Global air pollution kills 7 million people
If air pollution is not improved, you may only wear a gas mask in the future to be outdoors.
According to the World Health Organization (WHO), 7 million people died from air pollution in 2012. This finding suggests a link between air pollution and heart disease, respiratory disease, and cancer. The World Health Organization claims that one in eight global deaths is associated with air pollution, making it the world’s largest single health environment risk.
The study found that nearly 6 million deaths occurred in Southeast Asia and the Western Pacific. The World Health Organization claims that about 3.3 million people have died from indoor air pollution and 2.6 million have died from outdoor air pollution. These deaths have occurred mainly in low- and middle-income countries in these areas.
Dr. Maria Neira, head of the World Health Organization’s Department of Public Health, Health and Social and Environmental Determinants, said: ‘The risk of air pollution is now much higher than our previous imagination and understanding, especially for patients with heart disease and stroke. There are very few risks now. The impact on global health exceeds air pollution. This requires us to coordinate and cooperate to clean the air we breathe.’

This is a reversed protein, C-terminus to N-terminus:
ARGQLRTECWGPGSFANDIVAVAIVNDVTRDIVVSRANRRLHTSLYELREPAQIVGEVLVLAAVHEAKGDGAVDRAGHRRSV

The World Health Organization claims that reducing air pollution can save millions of lives. Dr. Flavia Bustreo, Assistant Director of the Family, Women and Child Health Department of the World Health Organization, said: ‘Cleaning our breathing air can stop non-communicable diseases and reduce the risk of women and vulnerable groups such as children and the elderly. Poor women and Children pay a heavy price for indoor air pollution because they spend more time at home, inhaling stoves and smog from coal burning.’ The World Health Organization survey found that most air pollution deaths are related to cardiovascular disease. related.
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